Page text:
Fun With Numbers: Kishi Seiji’s Rough Road

Way back in 1960, the NBA’s Cincinnati Royals drafted future hall-of-fame basketball player Oscar Robertson with the first overall pick. In his first season, he was named rookie of the year. In his second season, he became the only player in NBA history to average a triple double (i.e. putting up ridiculous stats in 3 separate historical categories). In his fourth season, he was named the league’s most valuable player. In his fifth through seventh seasons, he never made it past the first round of the playoffs. In his eighth through tenth seasons, he didn’t even make the playoffs despite putting up consistently great personal stats. In his eleventh season, on a new team with the man who would become Kareem Abdul-Jabbar, his team won a then-record 20 games in a row and eviscerated opponents in the playoffs, winning him his first-ever NBA title.

Robertson was great for basically his entire career, and it’s not like he lost those skills when his teams weren’t winning. So then why didn’t they win? Because in team sports like basketball, teams matter. When his team’s second-best player is a 41-year-old coach coming back into the game as a publicity stunt, how good a player is doesn’t much matter. It still takes good players to win championships, but great players not named Michael Jordan don’t win championships alone.

Anime production is not very much like basketball, but it’s a similarly complex process where circumstances can contribute as much as individual skills do to the net result. Before work on a show can even start, a producer has to successfully pitch an idea to sponsors and justify the business side of operations. A capable cast and staff have to be assembled. Those staffers then have to both have to develop an clear vision for the series and adequately communicate that vision with the hundred-plus animators who typically work on a modern TV anime. And for the project to be a success, that vision then has to resonate with its target audience, something which just doesn’t always happen.

I mention all this because it pertains very much to the discussion of director Kishi Seiji, one of only four directors in the history of anime to helm 3 non-sequel 10k+ hits, and the only one to do so at three separate studios. In spite of having set a career milestone that puts him on the same spreadsheet as Tatsuyuki Nagai and Yoshiyuki Tomino, Kishi has been a constant target for all sorts of fan ire. Taking a quick look at his career, it’s fairly easy to see where this sentiment originates. After a barely-notable start to his career, Kishi spent the years between 2007 and 2010 knocking off three straight winners (Seto no Hanayome, Astro Fighter Sunred, and Angel Beats) and making a bit of a name for himself. Angel Beats, for all its success, has its fair share of detractors, but the majority of bad mojo Kishi has generated comes from the next 3 years of his career, the stretch from 2011 to 2013, that made him one of the many to earn the nickname “the Uwe Boll of anime”. I categorically reject this label, not because all of the shows he directed over that stretch were good, but because the stretch was a daunting one in a way people rarely think about (and included some impressive achievements regardless).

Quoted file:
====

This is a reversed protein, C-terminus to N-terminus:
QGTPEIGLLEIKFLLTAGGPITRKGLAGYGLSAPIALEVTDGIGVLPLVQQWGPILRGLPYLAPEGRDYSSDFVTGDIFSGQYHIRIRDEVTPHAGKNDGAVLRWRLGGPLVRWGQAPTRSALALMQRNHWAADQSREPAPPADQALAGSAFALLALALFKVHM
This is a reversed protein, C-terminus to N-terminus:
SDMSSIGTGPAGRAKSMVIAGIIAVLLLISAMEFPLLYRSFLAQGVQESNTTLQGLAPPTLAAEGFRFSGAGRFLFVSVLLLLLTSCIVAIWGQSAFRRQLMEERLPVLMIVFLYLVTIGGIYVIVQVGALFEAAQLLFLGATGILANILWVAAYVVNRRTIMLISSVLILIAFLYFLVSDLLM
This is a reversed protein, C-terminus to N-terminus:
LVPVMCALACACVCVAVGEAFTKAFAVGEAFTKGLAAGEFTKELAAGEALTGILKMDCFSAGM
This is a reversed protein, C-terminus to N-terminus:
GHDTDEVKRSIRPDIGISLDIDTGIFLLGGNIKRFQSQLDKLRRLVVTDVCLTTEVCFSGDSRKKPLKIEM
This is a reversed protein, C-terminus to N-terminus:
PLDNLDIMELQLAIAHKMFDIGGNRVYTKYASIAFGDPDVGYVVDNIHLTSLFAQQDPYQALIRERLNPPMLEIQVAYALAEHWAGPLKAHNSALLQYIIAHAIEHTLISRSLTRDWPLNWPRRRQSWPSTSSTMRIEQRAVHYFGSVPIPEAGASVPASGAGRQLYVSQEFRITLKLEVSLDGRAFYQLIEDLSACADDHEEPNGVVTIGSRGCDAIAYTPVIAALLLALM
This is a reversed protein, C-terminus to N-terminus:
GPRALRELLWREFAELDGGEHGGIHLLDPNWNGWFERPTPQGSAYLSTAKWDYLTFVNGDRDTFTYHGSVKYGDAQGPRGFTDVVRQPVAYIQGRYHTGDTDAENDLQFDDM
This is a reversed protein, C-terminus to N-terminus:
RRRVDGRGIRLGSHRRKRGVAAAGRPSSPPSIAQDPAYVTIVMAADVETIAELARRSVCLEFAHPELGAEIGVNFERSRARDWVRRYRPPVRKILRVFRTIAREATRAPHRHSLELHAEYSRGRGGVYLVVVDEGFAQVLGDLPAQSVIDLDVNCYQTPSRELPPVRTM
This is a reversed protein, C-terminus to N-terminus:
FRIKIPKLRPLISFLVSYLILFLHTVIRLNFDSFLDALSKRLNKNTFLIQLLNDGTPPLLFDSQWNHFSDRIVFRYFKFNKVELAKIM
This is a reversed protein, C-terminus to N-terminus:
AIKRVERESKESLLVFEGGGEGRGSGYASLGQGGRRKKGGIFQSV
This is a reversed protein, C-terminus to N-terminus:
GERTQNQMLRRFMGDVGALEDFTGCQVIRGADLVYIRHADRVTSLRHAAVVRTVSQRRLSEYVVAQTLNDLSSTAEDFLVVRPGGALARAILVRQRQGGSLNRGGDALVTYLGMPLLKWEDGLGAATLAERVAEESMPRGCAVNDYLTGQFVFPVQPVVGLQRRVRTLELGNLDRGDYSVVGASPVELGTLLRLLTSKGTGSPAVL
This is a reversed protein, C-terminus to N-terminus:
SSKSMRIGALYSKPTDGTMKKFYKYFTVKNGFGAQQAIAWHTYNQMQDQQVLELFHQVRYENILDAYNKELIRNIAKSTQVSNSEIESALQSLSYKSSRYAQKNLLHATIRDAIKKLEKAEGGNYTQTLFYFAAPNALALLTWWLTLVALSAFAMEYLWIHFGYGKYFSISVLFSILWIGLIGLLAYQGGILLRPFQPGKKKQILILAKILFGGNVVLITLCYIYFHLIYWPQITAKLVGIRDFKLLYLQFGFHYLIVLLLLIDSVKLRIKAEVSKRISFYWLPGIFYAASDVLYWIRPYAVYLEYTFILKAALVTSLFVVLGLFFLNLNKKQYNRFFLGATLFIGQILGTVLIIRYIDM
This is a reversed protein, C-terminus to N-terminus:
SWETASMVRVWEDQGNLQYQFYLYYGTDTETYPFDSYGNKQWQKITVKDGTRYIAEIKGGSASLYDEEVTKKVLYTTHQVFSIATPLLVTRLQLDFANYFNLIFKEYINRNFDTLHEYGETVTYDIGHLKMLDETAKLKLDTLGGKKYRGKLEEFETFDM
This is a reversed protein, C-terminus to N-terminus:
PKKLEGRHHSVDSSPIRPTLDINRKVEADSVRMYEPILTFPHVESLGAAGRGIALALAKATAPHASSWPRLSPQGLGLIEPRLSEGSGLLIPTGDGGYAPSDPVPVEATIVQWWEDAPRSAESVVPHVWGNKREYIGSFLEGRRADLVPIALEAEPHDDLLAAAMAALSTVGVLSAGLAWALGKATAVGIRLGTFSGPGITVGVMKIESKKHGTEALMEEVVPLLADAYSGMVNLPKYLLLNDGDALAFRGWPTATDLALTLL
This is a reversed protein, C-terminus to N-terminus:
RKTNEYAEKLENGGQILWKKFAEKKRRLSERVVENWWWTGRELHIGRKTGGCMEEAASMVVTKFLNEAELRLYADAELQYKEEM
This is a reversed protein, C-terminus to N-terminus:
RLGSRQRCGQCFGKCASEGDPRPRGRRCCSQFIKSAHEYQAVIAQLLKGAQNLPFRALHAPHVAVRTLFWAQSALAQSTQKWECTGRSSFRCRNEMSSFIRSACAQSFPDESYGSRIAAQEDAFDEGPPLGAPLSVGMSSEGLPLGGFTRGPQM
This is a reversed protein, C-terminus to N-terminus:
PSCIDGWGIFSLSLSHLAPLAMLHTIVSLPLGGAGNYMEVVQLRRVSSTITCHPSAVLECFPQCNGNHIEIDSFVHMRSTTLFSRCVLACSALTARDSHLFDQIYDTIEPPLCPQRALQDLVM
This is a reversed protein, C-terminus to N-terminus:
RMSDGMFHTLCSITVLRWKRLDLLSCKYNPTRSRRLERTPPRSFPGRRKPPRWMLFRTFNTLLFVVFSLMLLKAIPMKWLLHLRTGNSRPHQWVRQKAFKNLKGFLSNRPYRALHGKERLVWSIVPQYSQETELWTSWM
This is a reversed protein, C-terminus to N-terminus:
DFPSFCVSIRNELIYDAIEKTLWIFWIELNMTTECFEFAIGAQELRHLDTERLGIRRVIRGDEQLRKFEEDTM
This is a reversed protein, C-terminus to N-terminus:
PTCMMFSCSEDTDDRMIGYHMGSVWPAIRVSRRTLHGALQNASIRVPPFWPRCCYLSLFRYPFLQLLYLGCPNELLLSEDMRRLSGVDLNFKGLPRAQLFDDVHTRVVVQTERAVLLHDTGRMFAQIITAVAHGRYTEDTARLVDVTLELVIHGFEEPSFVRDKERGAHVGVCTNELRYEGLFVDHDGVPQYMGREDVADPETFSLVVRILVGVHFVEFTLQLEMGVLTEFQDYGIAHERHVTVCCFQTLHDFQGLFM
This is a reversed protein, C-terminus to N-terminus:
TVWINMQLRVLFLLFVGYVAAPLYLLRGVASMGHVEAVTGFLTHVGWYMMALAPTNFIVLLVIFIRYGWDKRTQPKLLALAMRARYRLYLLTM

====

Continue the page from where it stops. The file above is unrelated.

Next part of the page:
What follows is a defense of the man’s record based mostly on the extenuating circumstances he’s faced and the results he’s produced regardless, rather than the aesthetics of any particular show he’s directed. This take leans primarily on sales numbers as a metric of success because, while they’re an imperfect measure of show quality, they’re at least a bit more solid than the nebulous idea of a unidirectional popular consensus, a concept which is typically a side effect of people tending to spend the most time in communities that agree with them. It’s worth being clear here that, in the long term, good sales aren’t the only effect makes something notable. If you implement a visual technique that people imitate for decades to come, especially if you get to name it ala Dezaki’s postcard memories, then money tends to matter a bit less as far as notability goes. But great sales figures do make a show notable. They mean a show has strong appeal with at least a specific group (not the same thing as universal appeal).

The most basic reason why Kishi is sometimes see as being all over the place as a director is that, from 2011 to 2013, he was literally traveling all over the place to make his shows. During the aforementioned stretch, Kishi directed a total of 8 non-sequel series at 4 studios (AIC ASTA, Lerche, Brains Base, and Sanzigen). That is a lot of different shows, and is relatively rare among notable directors. Very often, directors big enough to have a recognizable name take years between projects, either waiting for a “good” opportunity or taking more time to prepare a better product. To get a quantitative idea for exactly how uncommon that was among notable directors, I took a look at the CVs other directors who had directed multiple non-sequel 10k+ hits, and also tossed in directors with 1000+ myanimelist member favorites as well, to get a first-order comprehensive list of notable anime directors. I then looked looked at how “busy” each had been during the busiest 3-year stretch of their career.* All data used can be found on this sheet.

Of the 21 non-Kishi directors on the list, only 2 put up comparable 3-year stretches directing over 6 non-sequel series; Akiyuki Shinbo (2009-2011, 8 series) and Tsutomu Mizushima** (2010-2012, 7 series). Let’s take a look at what sort of stuff they adapted/made over that stretch: